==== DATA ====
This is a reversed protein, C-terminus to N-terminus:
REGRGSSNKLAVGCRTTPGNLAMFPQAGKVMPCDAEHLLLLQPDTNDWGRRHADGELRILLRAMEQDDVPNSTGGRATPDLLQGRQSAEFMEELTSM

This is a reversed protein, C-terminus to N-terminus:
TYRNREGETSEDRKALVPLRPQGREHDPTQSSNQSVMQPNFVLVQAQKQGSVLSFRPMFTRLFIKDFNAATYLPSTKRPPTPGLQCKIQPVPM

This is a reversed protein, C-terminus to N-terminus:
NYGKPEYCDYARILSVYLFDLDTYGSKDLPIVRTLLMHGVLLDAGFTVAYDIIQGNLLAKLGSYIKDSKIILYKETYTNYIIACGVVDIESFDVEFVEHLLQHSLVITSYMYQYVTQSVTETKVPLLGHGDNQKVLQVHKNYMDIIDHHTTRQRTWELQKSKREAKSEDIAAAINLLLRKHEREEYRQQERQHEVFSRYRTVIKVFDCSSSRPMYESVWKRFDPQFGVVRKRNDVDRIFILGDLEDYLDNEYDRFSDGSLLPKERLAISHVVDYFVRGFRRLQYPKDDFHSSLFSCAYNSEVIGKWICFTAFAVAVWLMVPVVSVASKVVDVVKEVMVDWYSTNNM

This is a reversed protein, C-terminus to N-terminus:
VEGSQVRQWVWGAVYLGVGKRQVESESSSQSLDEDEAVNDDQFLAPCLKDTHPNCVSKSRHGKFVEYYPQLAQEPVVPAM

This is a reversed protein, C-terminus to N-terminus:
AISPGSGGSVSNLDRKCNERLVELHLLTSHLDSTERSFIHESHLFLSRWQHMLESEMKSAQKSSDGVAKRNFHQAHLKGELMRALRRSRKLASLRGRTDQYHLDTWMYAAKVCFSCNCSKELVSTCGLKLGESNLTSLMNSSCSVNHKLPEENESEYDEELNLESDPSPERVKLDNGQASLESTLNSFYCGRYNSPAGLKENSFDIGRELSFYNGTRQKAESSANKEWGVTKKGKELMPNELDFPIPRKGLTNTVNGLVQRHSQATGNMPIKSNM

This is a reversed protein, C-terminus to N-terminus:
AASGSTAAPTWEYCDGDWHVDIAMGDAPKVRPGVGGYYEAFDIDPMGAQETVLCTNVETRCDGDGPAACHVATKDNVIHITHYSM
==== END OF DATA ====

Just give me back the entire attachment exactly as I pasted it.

This is a reversed protein, C-terminus to N-terminus:
REGRGSSNKLAVGCRTTPGNLAMFPQAGKVMPCDAEHLLLLQPDTNDWGRRHADGELRILLRAMEQDDVPNSTGGRATPDLLQGRQSAEFMEELTSM

This is a reversed protein, C-terminus to N-terminus:
TYRNREGETSEDRKALVPLRPQGREHDPTQSSNQSVMQPNFVLVQAQKQGSVLSFRPMFTRLFIKDFNAATYLPSTKRPPTPGLQCKIQPVPM

This is a reversed protein, C-terminus to N-terminus:
NYGKPEYCDYARILSVYLFDLDTYGSKDLPIVRTLLMHGVLLDAGFTVAYDIIQGNLLAKLGSYIKDSKIILYKETYTNYIIACGVVDIESFDVEFVEHLLQHSLVITSYMYQYVTQSVTETKVPLLGHGDNQKVLQVHKNYMDIIDHHTTRQRTWELQKSKREAKSEDIAAAINLLLRKHEREEYRQQERQHEVFSRYRTVIKVFDCSSSRPMYESVWKRFDPQFGVVRKRNDVDRIFILGDLEDYLDNEYDRFSDGSLLPKERLAISHVVDYFVRGFRRLQYPKDDFHSSLFSCAYNSEVIGKWICFTAFAVAVWLMVPVVSVASKVVDVVKEVMVDWYSTNNM

This is a reversed protein, C-terminus to N-terminus:
VEGSQVRQWVWGAVYLGVGKRQVESESSSQSLDEDEAVNDDQFLAPCLKDTHPNCVSKSRHGKFVEYYPQLAQEPVVPAM

This is a reversed protein, C-terminus to N-terminus:
AISPGSGGSVSNLDRKCNERLVELHLLTSHLDSTERSFIHESHLFLSRWQHMLESEMKSAQKSSDGVAKRNFHQAHLKGELMRALRRSRKLASLRGRTDQYHLDTWMYAAKVCFSCNCSKELVSTCGLKLGESNLTSLMNSSCSVNHKLPEENESEYDEELNLESDPSPERVKLDNGQASLESTLNSFYCGRYNSPAGLKENSFDIGRELSFYNGTRQKAESSANKEWGVTKKGKELMPNELDFPIPRKGLTNTVNGLVQRHSQATGNMPIKSNM

This is a reversed protein, C-terminus to N-terminus:
AASGSTAAPTWEYCDGDWHVDIAMGDAPKVRPGVGGYYEAFDIDPMGAQETVLCTNVETRCDGDGPAACHVATKDNVIHITHYSM